FIG. 9 is a cross-sectional view of the apparatus shown in FIG. 7 taken along the plane 99;

FIG. 10 is a cross-sectional view of the apparatus of FIG. 7 taken along the plane 1010;

FIG. 11 is a schematic view of a cardiac output measuring apparatus according to the present invention; and

FIG. 12 is a perspective view of the apparatus shown schematically in FIG. 11.

Referring now to the drawings in detail, there is shown in FIGS. 1-5 a cuvette assembly 10 comprising generally a housing 12 and a sample holder or cuvette 14 held in the housing 12. For purposes of measuring cardiac output, the cuvette 14 will take the form of a flow-through tube. It is to be understood however, that the present invention is not limited to flow-through cuvettes and that closed-ended tube-s containing discrete samples may be handled by the apparatus with equal facility.

The cuvette 14 may be fabricated of medical grade vinyl tubing which is both flexible and transparent. The tubing may be cut into individual lengths of 18 to 20 inches, sterilized and packed in sealed, sterile containers for future use. Vinyl tubing having the stated length and an outside diameter of about /s inch will have an internal volume of about 2 cc. Each tube may be provided at its ends with standard male and female plastic fittings 16 and 18 for connecting the tube to other apparatus. An important advantage of the above-described cuvette is that it may be discarded after use at negligible expense.

The housing 12 is defined generally by a rear plate or wall 20 and a front wall or cover plate 22 which is mova ble between open and closed positions with respect to the rear wall 20. The interior surface of the rear wall 20 has an abutment portion 24 and a recess 26 adjacent the abutment 24 extending the entire length of the rear wall. An aperture 28 is provided in the rear wall in communication with the recessed portion 26.

The front wall or cover plate 22 has an interior surface constructed similarly to that of the rear wall 20. Accordingly, the interior surface of the front cover plate has an abutment surface 30, an adjacent, longitudinally extending recess 32 and an aperture 34 extending through the front plate and in communication with the recessed portion 32. It may be seen that in the simplest form of the cuvette assembly, with the abutment surfaces held in contact, the recesses 26 and 32 form an open ended chamber or through-passage 36 for holding the cuvette 14 in place. Further, the apertures 28 and 34 are positioned so that they are in substantial alignment when the cover plate 22 is moved to the closed position. This permits a light beam to transverse the housing through the apertures 28 and 34 and the cuvette 14.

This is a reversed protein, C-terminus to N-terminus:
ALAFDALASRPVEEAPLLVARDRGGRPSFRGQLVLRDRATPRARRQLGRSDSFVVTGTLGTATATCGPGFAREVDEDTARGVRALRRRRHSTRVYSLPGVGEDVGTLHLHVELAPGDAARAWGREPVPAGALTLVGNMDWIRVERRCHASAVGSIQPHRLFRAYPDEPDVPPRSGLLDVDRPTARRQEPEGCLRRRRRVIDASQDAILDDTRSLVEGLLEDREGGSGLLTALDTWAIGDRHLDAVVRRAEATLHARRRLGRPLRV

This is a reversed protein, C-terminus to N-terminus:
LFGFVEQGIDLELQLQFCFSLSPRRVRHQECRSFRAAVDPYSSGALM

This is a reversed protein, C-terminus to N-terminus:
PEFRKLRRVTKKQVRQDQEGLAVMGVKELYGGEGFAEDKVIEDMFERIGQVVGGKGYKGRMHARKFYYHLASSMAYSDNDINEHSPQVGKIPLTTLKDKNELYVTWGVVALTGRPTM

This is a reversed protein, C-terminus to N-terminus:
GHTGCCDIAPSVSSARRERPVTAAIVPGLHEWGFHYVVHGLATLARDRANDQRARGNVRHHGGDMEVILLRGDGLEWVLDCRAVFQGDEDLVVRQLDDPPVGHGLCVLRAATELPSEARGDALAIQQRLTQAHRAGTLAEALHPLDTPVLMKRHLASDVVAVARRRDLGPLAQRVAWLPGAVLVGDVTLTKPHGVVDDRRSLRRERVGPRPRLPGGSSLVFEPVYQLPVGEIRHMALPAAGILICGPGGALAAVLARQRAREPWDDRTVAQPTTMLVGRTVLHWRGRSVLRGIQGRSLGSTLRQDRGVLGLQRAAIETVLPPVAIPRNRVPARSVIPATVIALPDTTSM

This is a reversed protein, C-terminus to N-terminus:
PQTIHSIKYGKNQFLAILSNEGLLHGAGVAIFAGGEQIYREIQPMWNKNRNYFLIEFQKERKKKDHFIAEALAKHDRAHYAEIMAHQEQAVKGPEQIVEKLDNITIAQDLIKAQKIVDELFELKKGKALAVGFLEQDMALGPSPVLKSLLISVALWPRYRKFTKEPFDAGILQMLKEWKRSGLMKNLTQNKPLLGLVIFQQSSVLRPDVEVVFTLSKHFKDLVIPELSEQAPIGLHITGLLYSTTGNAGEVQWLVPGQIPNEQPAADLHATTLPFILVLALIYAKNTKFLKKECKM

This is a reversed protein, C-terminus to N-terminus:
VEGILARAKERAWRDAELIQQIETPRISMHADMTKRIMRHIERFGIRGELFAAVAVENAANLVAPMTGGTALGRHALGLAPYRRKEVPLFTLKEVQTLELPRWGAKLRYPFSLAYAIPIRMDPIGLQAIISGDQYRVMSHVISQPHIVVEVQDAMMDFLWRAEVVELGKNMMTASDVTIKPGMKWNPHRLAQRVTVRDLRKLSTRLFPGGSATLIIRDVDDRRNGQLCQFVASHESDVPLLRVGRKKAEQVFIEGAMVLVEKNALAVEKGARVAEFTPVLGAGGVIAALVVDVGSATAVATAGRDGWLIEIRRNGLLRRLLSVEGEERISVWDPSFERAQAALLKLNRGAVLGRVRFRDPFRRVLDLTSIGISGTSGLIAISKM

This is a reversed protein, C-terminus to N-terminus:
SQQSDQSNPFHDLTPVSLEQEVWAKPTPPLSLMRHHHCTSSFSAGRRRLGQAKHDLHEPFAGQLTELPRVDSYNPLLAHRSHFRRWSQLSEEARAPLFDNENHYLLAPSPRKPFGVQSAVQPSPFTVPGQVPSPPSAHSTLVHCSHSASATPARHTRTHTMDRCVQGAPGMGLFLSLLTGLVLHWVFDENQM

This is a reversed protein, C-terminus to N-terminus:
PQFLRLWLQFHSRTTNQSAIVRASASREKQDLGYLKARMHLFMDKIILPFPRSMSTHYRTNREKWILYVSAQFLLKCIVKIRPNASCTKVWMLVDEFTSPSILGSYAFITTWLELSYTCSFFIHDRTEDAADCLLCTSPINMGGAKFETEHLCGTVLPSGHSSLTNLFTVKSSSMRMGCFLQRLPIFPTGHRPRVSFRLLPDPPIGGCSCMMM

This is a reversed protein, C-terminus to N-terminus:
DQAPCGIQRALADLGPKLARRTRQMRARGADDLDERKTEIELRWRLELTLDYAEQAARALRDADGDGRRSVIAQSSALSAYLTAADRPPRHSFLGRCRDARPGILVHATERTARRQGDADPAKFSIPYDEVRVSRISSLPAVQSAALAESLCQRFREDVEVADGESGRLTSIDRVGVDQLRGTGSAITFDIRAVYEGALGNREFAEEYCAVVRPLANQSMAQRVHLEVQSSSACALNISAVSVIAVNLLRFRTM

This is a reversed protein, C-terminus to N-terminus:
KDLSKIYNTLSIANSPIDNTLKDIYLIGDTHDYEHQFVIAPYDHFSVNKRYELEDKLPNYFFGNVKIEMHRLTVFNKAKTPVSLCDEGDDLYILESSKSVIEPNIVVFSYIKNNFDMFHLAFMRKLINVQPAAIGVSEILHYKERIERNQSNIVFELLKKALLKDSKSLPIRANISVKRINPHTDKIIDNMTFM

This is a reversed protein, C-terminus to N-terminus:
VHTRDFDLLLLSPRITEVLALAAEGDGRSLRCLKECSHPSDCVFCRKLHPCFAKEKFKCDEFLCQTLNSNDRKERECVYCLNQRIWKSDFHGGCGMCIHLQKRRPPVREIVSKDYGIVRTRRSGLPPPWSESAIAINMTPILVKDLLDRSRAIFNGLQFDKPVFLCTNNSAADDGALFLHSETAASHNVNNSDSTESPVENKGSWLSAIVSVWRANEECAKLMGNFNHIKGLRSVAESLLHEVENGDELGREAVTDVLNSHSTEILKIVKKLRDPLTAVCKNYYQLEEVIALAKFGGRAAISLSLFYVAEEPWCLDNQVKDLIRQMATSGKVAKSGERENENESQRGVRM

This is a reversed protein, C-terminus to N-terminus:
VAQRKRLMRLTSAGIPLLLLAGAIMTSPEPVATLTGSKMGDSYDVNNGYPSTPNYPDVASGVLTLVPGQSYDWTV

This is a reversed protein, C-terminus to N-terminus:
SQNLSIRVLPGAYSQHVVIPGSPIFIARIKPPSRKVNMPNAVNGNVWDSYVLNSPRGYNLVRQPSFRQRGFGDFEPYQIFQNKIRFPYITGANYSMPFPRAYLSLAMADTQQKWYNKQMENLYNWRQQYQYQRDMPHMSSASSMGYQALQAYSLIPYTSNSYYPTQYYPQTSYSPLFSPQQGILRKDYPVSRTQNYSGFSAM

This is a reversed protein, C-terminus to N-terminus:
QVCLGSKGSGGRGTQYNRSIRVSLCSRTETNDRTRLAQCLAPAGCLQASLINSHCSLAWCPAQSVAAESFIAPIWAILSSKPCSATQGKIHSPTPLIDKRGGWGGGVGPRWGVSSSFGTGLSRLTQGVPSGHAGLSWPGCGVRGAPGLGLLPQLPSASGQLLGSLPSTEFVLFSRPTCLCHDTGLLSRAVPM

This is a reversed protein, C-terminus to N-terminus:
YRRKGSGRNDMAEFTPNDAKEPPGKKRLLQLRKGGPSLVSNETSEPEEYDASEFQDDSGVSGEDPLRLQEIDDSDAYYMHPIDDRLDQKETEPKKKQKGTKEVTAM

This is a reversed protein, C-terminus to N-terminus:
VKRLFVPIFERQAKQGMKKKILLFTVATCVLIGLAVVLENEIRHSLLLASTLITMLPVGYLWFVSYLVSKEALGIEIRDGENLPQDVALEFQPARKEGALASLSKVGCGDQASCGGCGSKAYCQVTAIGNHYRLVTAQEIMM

In order to support the front cover plate 22 and provide a convenient means for positioning the cuvette with respect to the apertures, there is provided a pair of end walls 38 and 40 extending forwardly from, and perpendicularly to, the rear wall 20. The end walls 38 and 40 are provided with U-shaped slots 42 and 44, respectively. The slots are oriented generally perpendicular to the interior surface of the rear wall and in horizontal alignment with the aperture 28. As best shown in FIG. 1, the rearmost extremities of the U-shaped slots are positioned approximately flush with the recessed surface 26 of the rear wall 20.

The front cover plate 22 is pivotally mounted between the end walls 38 and by means of a longitudinal pin 46 extending through the end walls and the cover plate. With this arrangement, the front cover plate 22 is pivotally movable between its open and closed positions. In the open position, the disposable cuvette 14 is inserted in the U-shaped slots 42 and 44 and then held in place by closing the cover plate 22.

It will be appreciated that the width of the chamber or through-passage 36 in the housing formed by the recesses 26 and 32 is determined by the depth of the recesses. The width of the through-passage 36 relative to the diameter of the cuvette 14 is such that in the closed position of the cover plate 22, the cuvette is slightly compressed between the surfaces 26 and 32 so that the cuvette wall is deformed to define substantially planar, parallel front and rear cuvette wall portions. (See FIG. 4.) Although such compression or deformation of the cuvette is not essential, nevertheless it enhances the effectiveness and accuracy of the sample analysis by minimizing light scattering, interference and other losses which would be present if a curved surface were interposed in the light beam. In order to insure that the proper deformation of the cuvette wall will take place, that is, to insure the formation of parallel, planar cuvette wall sections, the height of the through-passage 36 is dimensioned so as to provide ample clearance for expansion of the cuvette wall in the upward and downward directions when the cuvette is compressed between the recessed surfaces 26 and 32.

In order to prevent localized deformation of the cuvette at the apertures 28 and 34 when the cover plate 22 is closed, there may be provided front and rear glass plates or windows 48 and 50 dimensioned to fit in the recesses 32 and 26, respectively. Preferably, the windows 48 and 50 are fabricated from optical grade glass and may be held in place in the recesses by applying small amounts of a silicone lubricant to their outer edges.